Last year, Passover was a disaster in the prison system, according to Rabbi Moishe Mayer Vogel.
“No one knew what to expect,” said Vogel. “No one knew what to do. It was the beginning of the nightmare.”
As executive director of The Aleph Institute-North East Regional Headquarters, Vogel is responsible for overseeing outreach to Jewish prisoners in 28 state prisons, 20 federal prisons and 60 county jails in Pennsylvania. Aleph also serves many additional facilities in Ohio and West Virginia.
Neither Aleph nor the prisons were prepared for the scourge of COVID-19, which prevented Vogel and his volunteers from visiting prisoners or assisting with seders in 2020.
This year, though, Aleph is prepared — despite the fact that the nonprofit’s volunteers and rabbis remain unable to host in-person seders at the facilities.
Holiday items like horseradish and dried eggs have been distributed in individual packages, allowing prisoners to have what they need for seders inside their cells, Vogel said. The packages also include a packaged chicken bone from Murray Avenue Kosher to be used in place of a shank bone, which potentially could be used as a weapon.
Aleph makes sure the Jewish prisoners have a seder plate as well as access to an electronic workbook that includes a simplified Haggadah with the necessary prayers and blessing.
“It’s not the same as getting together with your coreligionists, sitting in the chapel and celebrating Passover together, but it is what it is — the nightmare it is,” Vogel said.
Aleph also has distributed a calendar that includes a list of all the Jewish holidays, kosher laws, candle lighting times and words of inspiration and essays on a variety of Jewish topics.
Last year, the Jewish Federation of Greater Pittsburgh and funding from individual community members helped offset the additional costs of having to provide supplies for individual seders. Vogel ordered supplies for this year’s seder in November and is hoping to receive donations to help recoup the increased costs.
Though it may seem an ironic lesson to teach in a prison system, Vogel said the message of Passover is that of freedom.
“The freedom we received when we went out from Egypt was an eternal freedom,” he said. “We went from a slave mentality to a freedom mentality. Therefore, we have to know that wherever we are, we’re free, even in a prison system.”
Ultimately, Vogel said, everyone can bring more Godliness and light into the world — even in a dark prison.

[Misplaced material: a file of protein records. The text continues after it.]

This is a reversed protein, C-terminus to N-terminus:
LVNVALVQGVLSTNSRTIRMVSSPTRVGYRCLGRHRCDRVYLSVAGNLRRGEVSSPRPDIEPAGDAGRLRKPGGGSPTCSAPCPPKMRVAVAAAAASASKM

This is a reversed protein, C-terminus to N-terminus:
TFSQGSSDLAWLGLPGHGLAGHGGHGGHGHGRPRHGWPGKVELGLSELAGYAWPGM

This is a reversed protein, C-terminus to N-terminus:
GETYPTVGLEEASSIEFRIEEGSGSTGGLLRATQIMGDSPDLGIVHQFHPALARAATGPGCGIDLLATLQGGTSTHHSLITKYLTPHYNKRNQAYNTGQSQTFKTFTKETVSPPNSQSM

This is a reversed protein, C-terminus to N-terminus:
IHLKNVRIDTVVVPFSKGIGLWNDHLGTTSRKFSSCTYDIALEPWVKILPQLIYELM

“We might be imprisoned,” Vogel stressed, “but we’re not enslaved.”
Those type of messages have been difficult to deliver over the last year, although Vogel and other rabbis did what they could to reach Jewish prisoners. Since COVID-19 required the lockdown of all prisons, rabbis have recorded inspirational messages available for prisoners to watch, either on individual TVs they are able to purchase, or on group TVs dedicated to the service.
Vogel knows that those types of offerings are only stop-gap programs until he and his volunteers can visit the prisons again. That goal became closer in the federal prison system last month when Aleph representatives — including Vogel’s son — were allowed to read the megillah on Purim in person.
Vogel is confident more COVID-19 restrictions will be eased at both the federal and the state levels soon.
“Our hope is that in a month or two, after the masses have been vaccinated, we will be able to go in and like the rest of society return to a level of normalcy,” he said.
The Aleph Institute hopes to recruit additional volunteers who can spend an hour a month visiting prisoners. Since all volunteers must be approved and trained before they can begin visiting prisons, Vogel urges those interested to reach out to him in the coming weeks so that visits may resume in May.
“It is the biggest mitzvah in the Torah to take care of those we have to lock up,” Vogel said. “Unfortunately, sometimes we have to lock people up, but that doesn’t mean we forget them.” PJC
David Rullo can be reached at firstname.lastname@example.org.